Amphibians were the first forms of life to successfully make the transition from water to land. Today they appear in a dazzling array of colors and shapes; they rank amongst nature’s most beautiful spectacles. Many species of frog, toad, salamander and newt can be kept in captivity with relative ease. Their needs for survival are simple and few, and most pet shops offer all the equipment necessary for us to construct appropriate habitats for them.
Most amphibians will need to be kept in an aqua-terrarium, which is something of a cross between an aquarium and the kind of dry terrarium used to house reptiles. A semi-aquatic version consists of a tank partitioned by glass and aquarium sealant: one side is filled with water and the other is a dry land mass created with pebbles. A fully outfitted aqua-terrarium should include the tank itself, a ventilated hood, a heater-stat below the water surface, a digital thermometer (also in the water) and a heating light above the dry portion. Typically, a large rock serves as a slope so that the amphibians can easily reach the land from the water and vice-versa.
A temperate woodland version of the aqua-terrarium will suffice for those species of amphibian that live primarily on land. So long as a water source is provided for hydration, an environment created with dirt and a moss covering – and wood chips to provide a sheltered retreat for our pets – will be adequate. The temperature within this kind of terrarium should be allowed to decrease a little during the winter months, to approximate the natural seasonal changes that these creatures are accustomed to in the wild.
All amphibians have sensitive skin, which can be easily damaged. The mucus on their bodies protects them from bacterial infections; they must be handled carefully (and only when absolutely necessary) lest our dry hands strip this coat and leave them vulnerable to diseases that could prove fatal. It’s also a good idea, for our own safety, to use latex gloves so that we don’t expose ourselves to any toxic chemicals that may lie upon their skin.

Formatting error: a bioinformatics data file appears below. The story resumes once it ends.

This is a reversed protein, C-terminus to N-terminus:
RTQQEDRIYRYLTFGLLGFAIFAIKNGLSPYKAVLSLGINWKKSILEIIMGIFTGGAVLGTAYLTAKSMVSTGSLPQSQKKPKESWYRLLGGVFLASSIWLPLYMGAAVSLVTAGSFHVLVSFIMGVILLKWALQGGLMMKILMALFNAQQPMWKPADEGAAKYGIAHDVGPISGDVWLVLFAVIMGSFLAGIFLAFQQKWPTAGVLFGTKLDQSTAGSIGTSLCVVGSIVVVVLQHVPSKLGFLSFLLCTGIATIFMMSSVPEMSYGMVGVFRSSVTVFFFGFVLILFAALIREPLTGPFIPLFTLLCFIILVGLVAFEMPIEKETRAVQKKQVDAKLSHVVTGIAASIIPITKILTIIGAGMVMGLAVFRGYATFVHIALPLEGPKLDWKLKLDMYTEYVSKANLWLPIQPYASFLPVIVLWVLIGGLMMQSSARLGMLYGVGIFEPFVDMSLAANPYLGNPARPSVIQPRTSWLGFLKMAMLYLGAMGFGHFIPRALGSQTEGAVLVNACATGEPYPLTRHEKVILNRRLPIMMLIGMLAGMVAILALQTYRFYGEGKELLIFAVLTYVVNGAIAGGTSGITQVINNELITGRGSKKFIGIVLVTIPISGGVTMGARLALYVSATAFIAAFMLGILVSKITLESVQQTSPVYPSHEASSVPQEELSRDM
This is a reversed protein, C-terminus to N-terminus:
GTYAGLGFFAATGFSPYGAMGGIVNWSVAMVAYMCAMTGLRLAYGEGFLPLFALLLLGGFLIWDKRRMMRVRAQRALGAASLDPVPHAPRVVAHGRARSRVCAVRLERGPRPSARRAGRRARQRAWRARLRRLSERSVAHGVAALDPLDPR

Generally speaking, their diet includes a wide variety of invertebrates, from crickets to mealworms to spiders. The staff at the pet store where you purchase your amphibians should be able to tell you about the food preferences of different kinds. Amphibians, as a rule, possess a visual sense that is adapted to recognizing prey by movement. They may, therefore, ignore inanimate food that is simply placed inside their tank. However, if we move it in front of them with forceps they’ll be more likely to strike out and grab the morsel.
Frogs, toads, salamanders and newts are all generally docile and reclusive creatures. They are pets to be admired and cared for but not interacted with much. However, their exotic beauty and grace more than compensates for whatever fun we may have to forgo by not handling or otherwise disturbing them.